• touching human or animal excrement (e.g. nappies, cleaning up after animals, allowing pets to lick you, cleaning the aquarium)
  • contact with soil, lawn wastes, compost, grass or logs, fertilising plants, gardening and changing flower arrangement water. There will be a time when gardening gloves may be worn, your doctor will tell when this safe.

Above all, washing your hands is still the most important measure you can take once you can perform these activities.

Exercise and fitness

It is very important to maintain mobility, and ultimately your fitness level, during your transplant phase.

Guidelines to follow when exercising:

  • People who have undergone stem cell transplant report having good days and bad days. As a general rule, listen to your body.
  • Do not exercise if you have a temperature that is 37.7 degrees or higher.
  • All exercise activities should be performed smoothly and gently (no fast jerking or jarring of any joints).
  • Stop exercising if you experience any heart palpitations or if you experience any pain, discomfort or difficulty breathing.
  • If you have high or low blood pressure or your blood counts are low, avoid vigorous exercise. Gentle exercises done in the sitting or lying position are fine.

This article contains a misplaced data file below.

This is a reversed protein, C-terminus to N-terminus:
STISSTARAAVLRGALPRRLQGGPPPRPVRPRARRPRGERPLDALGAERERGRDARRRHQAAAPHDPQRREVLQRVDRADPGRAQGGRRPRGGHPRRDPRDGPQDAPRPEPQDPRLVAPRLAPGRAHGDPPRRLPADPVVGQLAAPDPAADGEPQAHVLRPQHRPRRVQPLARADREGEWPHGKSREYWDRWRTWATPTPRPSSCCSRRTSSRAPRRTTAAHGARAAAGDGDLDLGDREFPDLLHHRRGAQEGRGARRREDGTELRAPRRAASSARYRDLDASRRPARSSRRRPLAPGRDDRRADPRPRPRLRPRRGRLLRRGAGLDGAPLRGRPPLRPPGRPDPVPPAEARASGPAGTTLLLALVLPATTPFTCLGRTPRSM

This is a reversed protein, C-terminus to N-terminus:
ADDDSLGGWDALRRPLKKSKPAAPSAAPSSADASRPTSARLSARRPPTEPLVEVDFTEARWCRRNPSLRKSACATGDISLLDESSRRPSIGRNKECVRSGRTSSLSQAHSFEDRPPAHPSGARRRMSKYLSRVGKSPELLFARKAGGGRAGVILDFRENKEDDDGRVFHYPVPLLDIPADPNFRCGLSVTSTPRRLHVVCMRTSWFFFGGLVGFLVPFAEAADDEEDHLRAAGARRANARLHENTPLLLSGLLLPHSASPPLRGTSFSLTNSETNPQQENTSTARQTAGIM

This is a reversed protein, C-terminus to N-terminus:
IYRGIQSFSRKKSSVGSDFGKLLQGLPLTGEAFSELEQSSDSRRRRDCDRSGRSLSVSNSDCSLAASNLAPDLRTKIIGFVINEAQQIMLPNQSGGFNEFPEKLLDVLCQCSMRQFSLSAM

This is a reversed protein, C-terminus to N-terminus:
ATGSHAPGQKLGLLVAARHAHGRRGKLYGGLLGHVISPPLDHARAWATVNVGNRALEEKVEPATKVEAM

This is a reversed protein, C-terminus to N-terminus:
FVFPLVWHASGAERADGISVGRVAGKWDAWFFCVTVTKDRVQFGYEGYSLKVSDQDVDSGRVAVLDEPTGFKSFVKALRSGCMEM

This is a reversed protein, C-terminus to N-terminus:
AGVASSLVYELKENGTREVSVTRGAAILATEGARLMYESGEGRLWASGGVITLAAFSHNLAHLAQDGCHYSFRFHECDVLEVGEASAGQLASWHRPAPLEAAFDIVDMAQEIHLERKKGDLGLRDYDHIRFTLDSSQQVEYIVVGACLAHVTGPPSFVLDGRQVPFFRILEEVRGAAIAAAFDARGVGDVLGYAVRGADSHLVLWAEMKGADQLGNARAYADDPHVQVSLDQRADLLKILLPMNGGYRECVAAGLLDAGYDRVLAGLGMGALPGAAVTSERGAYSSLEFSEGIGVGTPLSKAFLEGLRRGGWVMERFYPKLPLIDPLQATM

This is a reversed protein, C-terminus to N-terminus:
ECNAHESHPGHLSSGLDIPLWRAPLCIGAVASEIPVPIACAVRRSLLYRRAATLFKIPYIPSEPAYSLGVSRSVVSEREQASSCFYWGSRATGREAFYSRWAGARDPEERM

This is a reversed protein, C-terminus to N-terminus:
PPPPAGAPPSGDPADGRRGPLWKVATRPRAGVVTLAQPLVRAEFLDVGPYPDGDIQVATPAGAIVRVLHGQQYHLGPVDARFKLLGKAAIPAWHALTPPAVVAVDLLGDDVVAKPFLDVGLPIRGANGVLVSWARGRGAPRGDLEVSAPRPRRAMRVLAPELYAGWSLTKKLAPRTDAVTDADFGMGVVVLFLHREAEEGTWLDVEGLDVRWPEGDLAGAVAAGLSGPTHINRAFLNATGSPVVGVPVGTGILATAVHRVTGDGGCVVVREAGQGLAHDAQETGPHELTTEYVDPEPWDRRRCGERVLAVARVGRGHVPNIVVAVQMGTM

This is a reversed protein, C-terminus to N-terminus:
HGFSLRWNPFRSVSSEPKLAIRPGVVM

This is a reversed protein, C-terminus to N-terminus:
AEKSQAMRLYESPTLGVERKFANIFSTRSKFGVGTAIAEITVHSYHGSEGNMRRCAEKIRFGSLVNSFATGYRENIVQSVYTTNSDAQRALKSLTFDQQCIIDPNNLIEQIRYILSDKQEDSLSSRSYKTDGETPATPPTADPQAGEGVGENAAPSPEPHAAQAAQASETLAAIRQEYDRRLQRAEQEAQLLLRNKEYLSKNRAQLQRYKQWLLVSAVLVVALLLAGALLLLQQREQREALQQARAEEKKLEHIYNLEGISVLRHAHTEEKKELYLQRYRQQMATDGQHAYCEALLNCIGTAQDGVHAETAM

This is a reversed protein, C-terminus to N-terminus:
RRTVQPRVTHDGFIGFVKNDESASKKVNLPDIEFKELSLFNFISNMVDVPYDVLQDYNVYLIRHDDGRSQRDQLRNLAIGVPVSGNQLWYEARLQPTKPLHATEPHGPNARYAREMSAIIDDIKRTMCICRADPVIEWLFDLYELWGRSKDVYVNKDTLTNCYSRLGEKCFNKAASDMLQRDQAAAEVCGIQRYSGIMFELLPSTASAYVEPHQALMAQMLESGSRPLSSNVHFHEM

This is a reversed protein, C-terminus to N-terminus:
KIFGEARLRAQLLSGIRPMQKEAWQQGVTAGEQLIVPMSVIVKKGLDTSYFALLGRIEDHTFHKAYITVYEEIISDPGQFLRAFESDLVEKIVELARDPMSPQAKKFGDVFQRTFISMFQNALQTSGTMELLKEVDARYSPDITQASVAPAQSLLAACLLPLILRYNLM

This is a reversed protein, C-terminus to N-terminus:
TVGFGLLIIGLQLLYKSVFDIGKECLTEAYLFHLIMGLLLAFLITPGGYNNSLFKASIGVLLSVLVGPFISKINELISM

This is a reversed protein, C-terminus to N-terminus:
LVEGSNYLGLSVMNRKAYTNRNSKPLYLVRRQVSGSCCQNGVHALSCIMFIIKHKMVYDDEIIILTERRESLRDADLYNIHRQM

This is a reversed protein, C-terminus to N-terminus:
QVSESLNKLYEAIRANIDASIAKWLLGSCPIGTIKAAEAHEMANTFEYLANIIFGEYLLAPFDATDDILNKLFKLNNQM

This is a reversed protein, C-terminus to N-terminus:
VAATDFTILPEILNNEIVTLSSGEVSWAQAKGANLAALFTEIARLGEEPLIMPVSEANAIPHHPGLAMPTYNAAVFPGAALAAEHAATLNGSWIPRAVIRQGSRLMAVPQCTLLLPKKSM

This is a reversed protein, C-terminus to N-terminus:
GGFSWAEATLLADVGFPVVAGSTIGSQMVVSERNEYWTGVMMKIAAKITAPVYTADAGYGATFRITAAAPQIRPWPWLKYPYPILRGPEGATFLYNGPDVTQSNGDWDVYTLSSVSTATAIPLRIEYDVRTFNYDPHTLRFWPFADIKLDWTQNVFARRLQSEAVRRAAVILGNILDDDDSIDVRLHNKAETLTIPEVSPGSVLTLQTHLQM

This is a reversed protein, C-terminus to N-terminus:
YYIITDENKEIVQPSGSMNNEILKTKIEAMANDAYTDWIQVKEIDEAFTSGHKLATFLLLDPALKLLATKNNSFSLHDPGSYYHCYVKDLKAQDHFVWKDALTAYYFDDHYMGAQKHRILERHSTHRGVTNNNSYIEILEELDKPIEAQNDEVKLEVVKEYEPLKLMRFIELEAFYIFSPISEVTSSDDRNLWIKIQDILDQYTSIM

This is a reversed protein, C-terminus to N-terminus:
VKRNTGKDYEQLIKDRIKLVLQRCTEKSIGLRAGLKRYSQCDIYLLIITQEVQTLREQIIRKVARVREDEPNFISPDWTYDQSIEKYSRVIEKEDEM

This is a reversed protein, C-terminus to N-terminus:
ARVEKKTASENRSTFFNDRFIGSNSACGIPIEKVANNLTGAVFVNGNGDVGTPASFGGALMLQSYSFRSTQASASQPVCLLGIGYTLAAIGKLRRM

• If you are having investigations into your heart function or you have a history of heart problems, check with your doctor and physiotherapist before commencing an exercise program.

The three basic activities

  1. Maintain a good posture: sit and stand tall, drawing your shoulder blades down and together at the back and gently drawing your tummy in. Avoid slouching. This can lead to neck and back problems. Standing tall with good posture makes you look good but also makes you feel better too.
  2. Deep breathing: important for the oxygenation of all of the cells of the body. Deep breathing can also massage internal organs and gives you a feeling of relaxation. Take a deep breath through your nose expanding the rib cage, hold for a moment and let the breath out through your mouth. You could repeat this two to three times a day.
  3. A walking program: walking is one of the best forms of exercise. It is low impact, which causes minimal impact on joints. Aim to walk for about 20 to 30 minutes, three to four times per week. While you are in hospital you can walk laps around the ward, or just walking to and from the bathroom if unwell will be of great benefit for a faster recovery.